SAM_9783-tile SAM_9788-tile SAM_9793-tile

Last but not least, the colourful Bhangra dance from Malaysia’s Punjabi community.


Great initiative by the local council for having more cultural and art festivals like these!

Barong Dance @ Sari Wisata Budaya Cultural Center, Bali

We woke up early on our second day in Bali. Maximising travel time! There are lots of places to see on the island, so a few days really wasn’t enough for us.

We were staying at Abian Srama Hotel in Sanur, about 20 minutes from the main town of Denpasar. The place was pretty old –  the  air conditioning was faulty when we checked in but we were too tired the night before to bother. The floor didn’t look like it had been swept and was dusty, and the hot water was difficult to adjust because of the faulty shower. I realise that I could probably never subject myself to the rough conditions of backpacking.. I love my creature comforts too much. 😀

The ‘Patio’ area outside our rooms. The place has a rustic feel, but if you’re expecting top notch quality then this is not one for you. It’s an okay place to spend the night

The morning view, though, was excellent. From our room on the second floor I could see the ‘pura’ (shrine) area. 90% of Bali’s population is Hindu. They pray three times a day, and it’s a common sight to see the men in their white shirts and sarongs going for prayers. Small ‘boxes’ of prayer items, which contain sweets, fragrant flowers and incense, are often left around the shrines.

We had breakfast in the hotel cafe. The staff were friendly enough, but service was laid back. We had to wait half an hour for our food, even though it was just us and two other customers. Had fried eggs, bacon (yes, pork.), toast and orange juice.

Toto came to pick us up, and we headed to Sari Wisata Budaya cultural centre in Denpasar for a taste of the Balinese culture. They perform the Barong dance here, which is a traditional Balinese dance interwoven with strong elements of Hinduism and local Indonesian beliefs.Reviews online weren’t so good.. most people thought it was a rip-off (entry is 100,000 rupiah per person) and some felt the music was too loud. Personally, I enjoyed the live music of the gamelan as I felt it added an authentic touch.

Most of the crowd in the auditorium were Australians. The show started off with a short ‘prelude’ of music. It was amazing how the simple instruments could create such charming sounds. The beauty of the music was in it’s simplicity and repetition.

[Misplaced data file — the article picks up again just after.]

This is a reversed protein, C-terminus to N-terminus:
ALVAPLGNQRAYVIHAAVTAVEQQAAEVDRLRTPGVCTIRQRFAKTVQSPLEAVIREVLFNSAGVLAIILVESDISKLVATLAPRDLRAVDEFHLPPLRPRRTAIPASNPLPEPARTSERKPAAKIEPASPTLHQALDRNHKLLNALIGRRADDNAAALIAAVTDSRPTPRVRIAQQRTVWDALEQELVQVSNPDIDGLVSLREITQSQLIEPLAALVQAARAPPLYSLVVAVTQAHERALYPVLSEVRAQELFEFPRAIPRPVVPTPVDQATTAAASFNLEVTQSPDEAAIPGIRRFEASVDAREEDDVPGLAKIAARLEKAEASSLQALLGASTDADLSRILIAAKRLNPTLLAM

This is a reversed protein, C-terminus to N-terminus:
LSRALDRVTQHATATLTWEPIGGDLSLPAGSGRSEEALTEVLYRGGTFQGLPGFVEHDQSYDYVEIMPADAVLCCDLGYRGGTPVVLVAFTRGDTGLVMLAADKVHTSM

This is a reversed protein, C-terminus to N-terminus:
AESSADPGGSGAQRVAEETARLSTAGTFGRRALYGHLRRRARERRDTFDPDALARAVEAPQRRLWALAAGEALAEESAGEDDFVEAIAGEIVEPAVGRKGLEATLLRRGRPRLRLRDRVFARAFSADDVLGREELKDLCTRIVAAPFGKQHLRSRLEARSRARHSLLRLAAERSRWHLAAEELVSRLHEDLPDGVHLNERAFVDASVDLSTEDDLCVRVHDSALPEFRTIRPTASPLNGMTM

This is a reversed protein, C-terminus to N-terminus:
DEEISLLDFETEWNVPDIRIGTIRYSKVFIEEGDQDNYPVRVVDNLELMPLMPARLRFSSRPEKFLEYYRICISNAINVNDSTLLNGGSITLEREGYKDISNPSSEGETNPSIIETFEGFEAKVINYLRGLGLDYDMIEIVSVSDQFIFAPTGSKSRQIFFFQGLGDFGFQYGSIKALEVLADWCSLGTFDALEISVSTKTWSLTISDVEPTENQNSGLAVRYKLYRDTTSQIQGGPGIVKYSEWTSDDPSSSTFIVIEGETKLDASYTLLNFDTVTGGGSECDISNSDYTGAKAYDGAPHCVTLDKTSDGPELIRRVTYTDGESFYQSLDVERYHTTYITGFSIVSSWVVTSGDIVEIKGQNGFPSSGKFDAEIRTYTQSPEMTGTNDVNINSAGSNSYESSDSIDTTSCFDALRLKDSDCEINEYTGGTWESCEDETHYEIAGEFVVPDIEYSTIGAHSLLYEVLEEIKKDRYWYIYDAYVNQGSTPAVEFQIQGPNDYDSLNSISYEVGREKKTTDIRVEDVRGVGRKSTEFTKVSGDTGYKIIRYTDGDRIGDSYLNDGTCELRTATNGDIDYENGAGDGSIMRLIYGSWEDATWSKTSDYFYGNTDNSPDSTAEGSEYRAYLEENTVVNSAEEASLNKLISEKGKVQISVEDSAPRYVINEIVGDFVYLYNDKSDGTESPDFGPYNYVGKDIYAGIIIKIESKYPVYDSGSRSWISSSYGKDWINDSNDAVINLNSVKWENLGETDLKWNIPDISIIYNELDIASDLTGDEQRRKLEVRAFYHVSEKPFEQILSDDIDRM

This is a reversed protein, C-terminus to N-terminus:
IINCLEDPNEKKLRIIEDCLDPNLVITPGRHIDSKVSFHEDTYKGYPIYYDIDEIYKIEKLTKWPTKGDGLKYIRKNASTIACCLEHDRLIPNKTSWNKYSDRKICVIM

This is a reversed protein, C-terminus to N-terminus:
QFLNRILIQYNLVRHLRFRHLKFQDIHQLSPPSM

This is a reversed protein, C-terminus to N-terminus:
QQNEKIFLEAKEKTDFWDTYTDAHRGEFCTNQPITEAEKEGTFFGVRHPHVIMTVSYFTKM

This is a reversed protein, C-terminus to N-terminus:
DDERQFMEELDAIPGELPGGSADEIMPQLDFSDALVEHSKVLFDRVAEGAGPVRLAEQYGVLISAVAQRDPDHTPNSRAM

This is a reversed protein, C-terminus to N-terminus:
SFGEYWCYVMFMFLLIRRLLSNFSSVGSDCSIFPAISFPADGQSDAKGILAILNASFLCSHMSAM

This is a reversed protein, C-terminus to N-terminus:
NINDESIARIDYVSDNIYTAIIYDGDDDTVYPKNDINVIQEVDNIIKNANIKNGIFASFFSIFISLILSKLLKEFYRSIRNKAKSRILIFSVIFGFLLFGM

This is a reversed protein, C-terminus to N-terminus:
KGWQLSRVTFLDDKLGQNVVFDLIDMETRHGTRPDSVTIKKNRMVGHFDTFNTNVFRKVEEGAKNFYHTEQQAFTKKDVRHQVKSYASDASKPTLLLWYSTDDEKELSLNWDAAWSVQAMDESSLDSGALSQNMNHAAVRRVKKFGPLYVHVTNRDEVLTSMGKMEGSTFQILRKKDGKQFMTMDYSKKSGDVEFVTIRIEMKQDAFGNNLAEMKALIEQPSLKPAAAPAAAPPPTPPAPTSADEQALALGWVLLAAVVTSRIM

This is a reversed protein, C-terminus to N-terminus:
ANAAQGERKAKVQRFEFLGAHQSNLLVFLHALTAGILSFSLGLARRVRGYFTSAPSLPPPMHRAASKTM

The ‘dance’ was a play of sorts. The Barong, a mythical lion-like creature, made it’s first appearance. I loved the costume! It had intricate layers of red, black and gold, with bells that jingled every time the dancer made a movement. The masks in the play reminded me of Japanese Oni. The Barong, or ‘king of spirits’, represents the power of good. It looked kind of like a Pekingese, with it’s wide face and shaggy white fur.

The dancers were extremely skilled in their mannerisms, such as when the Barong sat down to ‘lick’ it’s paws.

Anyway, it was rather difficult to understand the story because they didn’t have dialogue and the translation on the brochure was really bad. From what I gathered, the Barong was in the forest just chillin’, and then it’s companion, a monkey, turned up.

I felt that the monkey was really good. The mannerisms were superb, and the actor playing it was agile and stealthy, just like a monkey. He often climbed up onto a tree nearby. He was also really cheeky- at one part of the play he looked at me and made me a heart shape with his hands lol.

Shortly after, three villagers appeared and drove the animals away. We then moved on to the next scene.

Two pretty young girls played the part of servants looking for the ‘Minister’ (sorry, I forgot the name of the character.) Their dance moves, while nothing big or fancy, had a fluidity and grace difficult to achieve without years of practice. Their faces were also very expressive. Those sarongs they were wearing were difficult to move in as they were wound tightly around their waists. Head dress full of flowers must have been heavy too.

Next came the servants of the Minister, one dressed in black and the other in white. A ‘witch’ character came in, seemingly invisible to the actors, and caused discord among the two. They were broken up by the arrival of the ‘Minister’.

I’m quite confused by the storyline. I think this is the part where the hero (let’s called him Prince. Prince was played by a girl) came in with his mother, who wanted to leave him with the Minister. Somehow the ‘witch’ character came in again and caused the both of them to be mad, hence sacrificing the ‘Prince’ to the evil antagonist of the story, the Rangda. Rangda means widow in old Javanese, and is supposedly a practitioner of black magic.

Once again, magnificent costumes. With long white hair, an angry face and stripes across the body, the demon queen, or Rangda, gets ready to devour the Prince. However, the Hindu god Vishnu bestows his protection on the Prince, making him invincible. Try as she can, the Rangda cannot kill him. A battle ensues, where the Rangda turns into various animals, such as a boar and a bird, trying to kill the Prince.

After a battle with the lion, the Rangda has to face the Barong’s followers, who are all wielding keris (a traditional crooked dagger from the Indonesian peninsula). Part of the performance also involves the performers stabbing themselves with the knives. (Yes, they are real knives!) Apparently if not done properly and without blessings, the performers can be seriously hurt.

Anyway, the Rangda is finally defeated by the Prince, representing triumph of good over evil.


If you’re a fan of local culture, I highly recommend seeing the performance. Ofc there will be cheaper, more ‘authentic’ versions, but I enjoyed this ‘touristy’ one immensely either way.

Til next post!